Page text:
Use Grammarly at all times while writing. This will make your life a lot easier.
So, you will do the writing on your own. Remember, you have the option to get further guidance from your mentor even before you start writing your first blog post, but also know that it would be much better if you didn’t require all of that hand-holding because you will gain a lot of confidence and independence.
Editing your blog posts by yourself
Once you are done writing, you should try and edit your own post to the best of your abilities.
Read through the entire post, see if you’ve maybe missed something, or if something doesn’t really make sense when you read the entire article as a whole.
Also, check your spelling and your grammar, and see if you can maybe clarify some parts. Again, use the Grammarly extension.
The editing you do by yourself during your onboarding phase will be critical.
In fact, it will remain critical throughout your entire blogging career, but it will be especially important during your onboarding period, as you will find and fix a lot of your own mistakes here, which will reduce the work that your mentor has to perform, and drastically increase the chances of you staying in the program and not being terminated during onboarding (more on that below in the section “Evaluation from your mentor and possible termination from the program“).
So, edit your content carefully before submitting it, go through it even several times if you have to, as not doing so may result in you gaining a lot of penalty points and getting terminated from the program.
Then, let your mentor know, and you will schedule a time for going over your blog post together and editing it.
Editing your first blog posts with your mentor
When you go over your blog posts for editing and fixing mistakes with your mentor, you will learn a lot more than what the training materials can teach you.
I’ve seen this happen over and over again. It just seems like we humans learn so much better when there’s another living human explaining things to us.
This is one of the founding principles and key strategies behind the Digital Marketing Empire.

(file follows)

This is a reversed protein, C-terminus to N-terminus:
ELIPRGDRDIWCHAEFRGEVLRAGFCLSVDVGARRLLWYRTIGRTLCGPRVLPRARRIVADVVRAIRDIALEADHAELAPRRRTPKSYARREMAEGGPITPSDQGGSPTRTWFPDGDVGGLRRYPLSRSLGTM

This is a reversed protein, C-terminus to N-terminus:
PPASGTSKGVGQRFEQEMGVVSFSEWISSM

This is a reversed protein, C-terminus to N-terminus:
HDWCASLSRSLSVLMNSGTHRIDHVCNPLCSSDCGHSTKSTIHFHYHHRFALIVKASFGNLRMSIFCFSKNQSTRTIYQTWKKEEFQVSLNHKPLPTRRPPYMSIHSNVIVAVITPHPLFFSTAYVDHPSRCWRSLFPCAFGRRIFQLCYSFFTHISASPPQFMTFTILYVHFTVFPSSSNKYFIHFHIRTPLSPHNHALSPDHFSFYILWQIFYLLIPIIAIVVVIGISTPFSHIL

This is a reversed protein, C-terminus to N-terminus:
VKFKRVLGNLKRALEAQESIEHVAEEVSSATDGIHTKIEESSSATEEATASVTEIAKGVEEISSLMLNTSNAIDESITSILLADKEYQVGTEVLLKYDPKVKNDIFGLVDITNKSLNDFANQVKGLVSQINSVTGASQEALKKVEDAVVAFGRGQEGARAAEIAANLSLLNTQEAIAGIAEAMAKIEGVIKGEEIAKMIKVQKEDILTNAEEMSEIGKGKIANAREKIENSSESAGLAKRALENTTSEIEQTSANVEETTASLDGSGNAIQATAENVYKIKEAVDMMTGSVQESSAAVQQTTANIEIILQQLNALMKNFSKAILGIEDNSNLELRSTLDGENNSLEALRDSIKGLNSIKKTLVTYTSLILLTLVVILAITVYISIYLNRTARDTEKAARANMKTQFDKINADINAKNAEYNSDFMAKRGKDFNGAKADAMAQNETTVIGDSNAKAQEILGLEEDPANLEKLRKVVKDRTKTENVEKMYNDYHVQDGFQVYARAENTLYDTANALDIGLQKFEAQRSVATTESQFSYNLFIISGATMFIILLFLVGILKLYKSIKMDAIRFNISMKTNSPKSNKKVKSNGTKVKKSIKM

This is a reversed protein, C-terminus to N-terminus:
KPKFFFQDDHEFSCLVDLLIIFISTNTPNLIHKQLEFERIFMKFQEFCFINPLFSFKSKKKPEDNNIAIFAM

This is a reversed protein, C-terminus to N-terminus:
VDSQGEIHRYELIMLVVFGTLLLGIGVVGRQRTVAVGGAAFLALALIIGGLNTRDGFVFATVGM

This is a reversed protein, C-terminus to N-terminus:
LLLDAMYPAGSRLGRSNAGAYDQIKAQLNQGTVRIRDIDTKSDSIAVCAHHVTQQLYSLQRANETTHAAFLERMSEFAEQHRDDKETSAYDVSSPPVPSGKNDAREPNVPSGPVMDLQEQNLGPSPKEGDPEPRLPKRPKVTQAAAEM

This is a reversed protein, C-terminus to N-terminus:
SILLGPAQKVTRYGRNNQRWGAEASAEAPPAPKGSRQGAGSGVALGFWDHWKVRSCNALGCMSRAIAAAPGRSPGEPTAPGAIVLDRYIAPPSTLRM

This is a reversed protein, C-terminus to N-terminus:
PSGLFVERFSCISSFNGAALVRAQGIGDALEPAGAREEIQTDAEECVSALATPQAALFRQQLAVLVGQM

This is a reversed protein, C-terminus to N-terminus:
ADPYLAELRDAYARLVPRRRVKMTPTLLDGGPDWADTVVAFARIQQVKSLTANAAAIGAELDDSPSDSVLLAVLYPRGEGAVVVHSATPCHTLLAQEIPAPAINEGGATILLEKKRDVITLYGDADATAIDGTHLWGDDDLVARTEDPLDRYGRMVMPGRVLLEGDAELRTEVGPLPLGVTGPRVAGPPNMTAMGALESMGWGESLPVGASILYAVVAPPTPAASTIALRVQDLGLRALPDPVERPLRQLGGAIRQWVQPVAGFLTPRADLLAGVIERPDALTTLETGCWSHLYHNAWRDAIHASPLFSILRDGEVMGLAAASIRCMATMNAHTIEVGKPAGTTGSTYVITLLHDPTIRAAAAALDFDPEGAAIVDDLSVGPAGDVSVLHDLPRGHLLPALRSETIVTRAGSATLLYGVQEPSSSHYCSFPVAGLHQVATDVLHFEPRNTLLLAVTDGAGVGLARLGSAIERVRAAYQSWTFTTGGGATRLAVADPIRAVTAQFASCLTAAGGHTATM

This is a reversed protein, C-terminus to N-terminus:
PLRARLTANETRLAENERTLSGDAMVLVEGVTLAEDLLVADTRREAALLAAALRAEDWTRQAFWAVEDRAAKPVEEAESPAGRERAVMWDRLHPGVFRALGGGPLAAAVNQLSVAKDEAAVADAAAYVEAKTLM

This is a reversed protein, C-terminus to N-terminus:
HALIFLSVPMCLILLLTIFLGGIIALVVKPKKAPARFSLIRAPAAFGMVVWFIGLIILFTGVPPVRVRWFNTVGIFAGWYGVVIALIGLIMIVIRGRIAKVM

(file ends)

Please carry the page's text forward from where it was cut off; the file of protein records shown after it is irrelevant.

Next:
Your mentor will follow the same guidelines and checklists for editing your blog posts as you will.
However, your mentor will be more experienced in these processes, and will be able to spot more mistakes and places for improvement. They will also be able to do that faster and more efficiently. They will show you how to improve your content at every level.
At the most granular level, starting from the words you use, you will see how and when to choose different words, and how to choose the exact right word for a situation.
Then, at the level of the sentence, you will see how to best use punctuation, how to simplify sentences, how to cut them short if needed, how to structure and organize your thoughts better, how to express yourself more clearly and effectively.
At the level of a paragraph or a section, your mentor will show you how to improve the flow of your article, how to relate sentences to each other, how to present your sub-arguments and your arguments in a more effective way.
Finally, at the level of the entire article, you will see how to present a complete and persuasive argument in a structured way, and make sure that your blog post not only makes sense as an entity, but is also a complete, detailed, yet compelling piece of content for your audience, and one that holds their attention and doesn’t bore them to death.
Writing is a skill, but it’s also a bit of an art as well, and theory alone is not enough. Simply put, some things you learn only through experience, and writing and editing both are exactly such things.
You will learn a lot from your mentor. In fact, you will probably learn the most, and probably you will learn as quickly as you can.
Pay the fullest attention to what your mentor is doing during the editing session, watch how they work, and pretty soon, you will be at their level as well.
Listening to feedback from your mentor
Always be prepared beforehand for your editing session with your mentor.
Take notes. Take tons of notes.
Your mentor might let you know what to take note of themselves, but you should also make sure that you are proactive and taking note of every little bit of information that you believe might be useful.
Ask questions. Ask tons of questions.
Don’t be afraid to ask about anything you’re not 100% clear with. At the same time, try to not repeat yourself, although, again, if you need a more detailed explanation on something, ask away.
Prepare your questions before the editing session. Articulate them as clearly as you can.
You shouldn’t think of your mentor as a harsh authority that is here to find mistakes in your work, even though it may seem like that at times.
Instead, think of your mentor as your older brother that is kinda bullying you a bit into growing stronger and improving yourself.